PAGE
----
3. Examples of research results and their analysis

Experimental results indicate that a change in technical condition of the tensioner contributes to a change in the vibration level, however, its dynamics depends on the rotational speed of the engine. The most significant change in the level of engine vibration caused by damage of the tensioner occurs at a rotational speed of ca. 2,500 rpm. Fig. 5 presents the calculated RMS values of the acceleration or velocity of the recorded vibration signals at the aforementioned rotational speed of the engine.

Fig. 5. RMS changes of the recorded vibration acceleration and velocity signals at the engine’s rotational speed of 2,500 rpm

Analyses of the recorded vibration signals allowed for the observation of local maxima in time signals, in the frequency range if their resonance. A significant increase in the vibration amplitude occurs then.

In assessing the application of early damage detection for the tensioner in the timing gear system of the motorcycle engine, a local change of the vibration amplitude was determined in frequency bands by calculating the time-scale frequency distributions by means of a continuous wavelet transform. Fig. 6 presents sample calculation results for an engine equipped with a new or a damaged tensioner.

Fig. 6. Time-scale frequency distribution of the vibration acceleration signal recorded with accelerometer no. 1 at a speed of 2,500 rpm: a) new tensioner, b) damaged tensioner



4. Conclusions

The experimental research described in this paper makes it possible to conclude that application of vibration measurements and processing their results enable diagnosing damage to the hydraulic cam chain tensioner in the motorcycle engine. In this case, the use of systems having the capacity to measure and analyse vibration signals to monitor the motorcycle engine may enhance the operational reliability and safety of the motorcycle.


  1. Haniszewski T., Gaska D. Overhead traveling crane vibration research using experimental wireless measuring system. Transport Problems, Vol. 8, Issue 1, 2013, p. 57-66. [CrossRef]
  2. Shatnawi Y., Al-Khassaweneh M. Fault diagnosis in internal combustion engines using extension neural network. IEEE Transactions on Industrial Electronics, Vol. 61, Issue 3, 2014, p. 1434-1443. [CrossRef]
  3. Urbanek J., Barszcz T., Zimroz R., Antoni J. Application of averaged instantaneous power spectrum for diagnostics of machinery operating under non-stationary operational conditions. Journal of the International Measurement Confederation, Vol. 45, Issue 7, 2012, p. 1782-1791. [CrossRef]
  4. Czech P., Wojnar G., Burdzik R., Konieczny Ł., Warczek J. Application of the discrete wavelet transform and probabilistic neural networks in IC engine fault diagnostics. Journal of Vibroengineering, Vol. 16, Issue 4, 2014, p. 1619-1639. [CrossRef]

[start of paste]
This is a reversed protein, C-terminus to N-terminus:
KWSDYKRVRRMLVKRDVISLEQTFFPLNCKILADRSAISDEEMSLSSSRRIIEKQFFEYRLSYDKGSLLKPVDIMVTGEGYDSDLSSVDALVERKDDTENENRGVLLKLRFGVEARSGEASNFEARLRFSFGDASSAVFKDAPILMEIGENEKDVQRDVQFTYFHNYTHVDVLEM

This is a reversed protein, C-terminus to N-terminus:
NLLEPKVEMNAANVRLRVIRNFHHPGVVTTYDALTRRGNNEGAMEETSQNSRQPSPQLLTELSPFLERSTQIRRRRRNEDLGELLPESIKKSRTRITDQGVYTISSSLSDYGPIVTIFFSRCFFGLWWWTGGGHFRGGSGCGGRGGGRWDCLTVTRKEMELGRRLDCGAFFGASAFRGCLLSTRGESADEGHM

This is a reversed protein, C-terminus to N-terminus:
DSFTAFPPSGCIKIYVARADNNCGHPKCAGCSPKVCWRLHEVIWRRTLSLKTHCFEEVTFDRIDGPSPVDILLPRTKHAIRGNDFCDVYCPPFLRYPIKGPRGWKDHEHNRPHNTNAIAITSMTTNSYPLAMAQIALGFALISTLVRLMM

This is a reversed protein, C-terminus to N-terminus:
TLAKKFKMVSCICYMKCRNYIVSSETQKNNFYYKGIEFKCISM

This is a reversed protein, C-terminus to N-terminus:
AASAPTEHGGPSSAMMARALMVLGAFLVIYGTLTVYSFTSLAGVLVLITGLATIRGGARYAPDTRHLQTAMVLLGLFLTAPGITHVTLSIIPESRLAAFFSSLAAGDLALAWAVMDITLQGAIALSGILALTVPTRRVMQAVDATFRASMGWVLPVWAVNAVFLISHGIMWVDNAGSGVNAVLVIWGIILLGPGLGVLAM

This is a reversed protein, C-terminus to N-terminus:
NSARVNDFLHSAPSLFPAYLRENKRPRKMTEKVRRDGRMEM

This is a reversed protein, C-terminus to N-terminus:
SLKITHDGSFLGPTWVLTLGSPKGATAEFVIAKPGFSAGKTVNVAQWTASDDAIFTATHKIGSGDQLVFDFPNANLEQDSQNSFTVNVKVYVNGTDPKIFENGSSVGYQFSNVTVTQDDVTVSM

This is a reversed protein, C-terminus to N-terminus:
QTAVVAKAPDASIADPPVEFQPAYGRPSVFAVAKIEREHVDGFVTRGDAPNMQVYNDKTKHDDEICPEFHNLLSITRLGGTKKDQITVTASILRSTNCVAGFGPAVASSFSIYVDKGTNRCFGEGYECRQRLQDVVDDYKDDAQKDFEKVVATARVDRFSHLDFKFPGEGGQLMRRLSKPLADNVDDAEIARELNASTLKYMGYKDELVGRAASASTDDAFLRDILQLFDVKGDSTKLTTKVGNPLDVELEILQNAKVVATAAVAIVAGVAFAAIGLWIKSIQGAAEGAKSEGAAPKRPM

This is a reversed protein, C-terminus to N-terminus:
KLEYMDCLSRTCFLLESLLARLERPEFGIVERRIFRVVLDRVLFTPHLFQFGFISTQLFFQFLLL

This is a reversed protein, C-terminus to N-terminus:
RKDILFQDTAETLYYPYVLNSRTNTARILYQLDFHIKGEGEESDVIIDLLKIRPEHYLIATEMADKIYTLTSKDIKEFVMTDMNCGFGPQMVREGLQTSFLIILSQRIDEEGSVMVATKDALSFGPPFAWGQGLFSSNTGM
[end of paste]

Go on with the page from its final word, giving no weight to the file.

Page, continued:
5. Barczewski R., Jakubek B. Problems of in-situ vibroacoustic testing of low-vibroactive devices. Vibrations in Physical Systems, Vol. 25, 2012, p. 59-64. [CrossRef]
  6. Figlus T., Liščák Š., Wilk A., Łazarz B. Condition monitoring of engine timing system by using wavelet packet decomposition of a acoustic signal. Journal of Mechanical Science and Technology, Vol. 28, Issue 5, 2014, p. 1663-1671. [CrossRef]
  7. Dabrowski Z., Zawisza M. Investigations of the vibroacoustic signals sensitivity to mechanical defects not recognised by the OBD system in diesel engines. Solid State Phenomena, 2011, p. 194-199. [CrossRef]
  8. Droździel P., Krzywonos L. The estimation of the reliability of the first daily diesel engine start-up during its operation in the vehicle. Maintenance and Reliability, Vol. 41, Issue 1, 2009, p. 4-10. [CrossRef]
  9. Dziurdź J. Application of correlation and coherence functions in diagnostic systems. Diffusion and Defect Data Pt.B: Solid State Phenomena, Vol. 96, 2013, p. 3-12. [CrossRef]
  10. Figlus T., Wilk A., Krajzel K. The influence of drive parameters and technical condition on the vibroactivity of devices with single-cylinder internal combustion engines. Transport Problems, Vol. 8, Issue 1, 2013, p. 79-85. [CrossRef]
  11. Albarbar A., Ball A., Starr A. On acoustic measurement based internal combustion engines condition monitoring. Insight: Non-Destructive Testing and Condition Monitoring, Vol. 50, Issue 1, 2008, p. 30-34. [CrossRef]
  12. Młyńczak J. Using databases in switch point mechanism diagnostics. Communications in Computer and Information Science, 2010, p. 152-159. [CrossRef]
  13. Hamacek Š., Bartłomiejczyk M., Hrbáč R., Mišák S., Stýskala V. Energy recovery effectiveness in trolleybus transport. Electric Power Systems Research, Vol. 112, 2014, p. 1-11. [CrossRef]
  14. Gajdzik B., Wieszała R. Measurements of the communication noise level on the internal roads of the manufacturing metallurgical enterprise. Metalurgija, Vol. 51, Issue 3, 2012, p. 369-372. [CrossRef]
  15. Ragulskis M., Maskeliunas R. Measurement of transverse vibrations of piezoelectric ceramics by atomic force microscopy. Experimental Techniques, Vol. 30, Issue 2, 2006, p. 37-41. [CrossRef]
  16. Figlus T., Wilk A. Comparison of the sound pressure measurement and the speed measurement of the gearbox vibrating surface. Transport Problems, Vol. 7, Issue 1, 2012, p. 37-42. [CrossRef]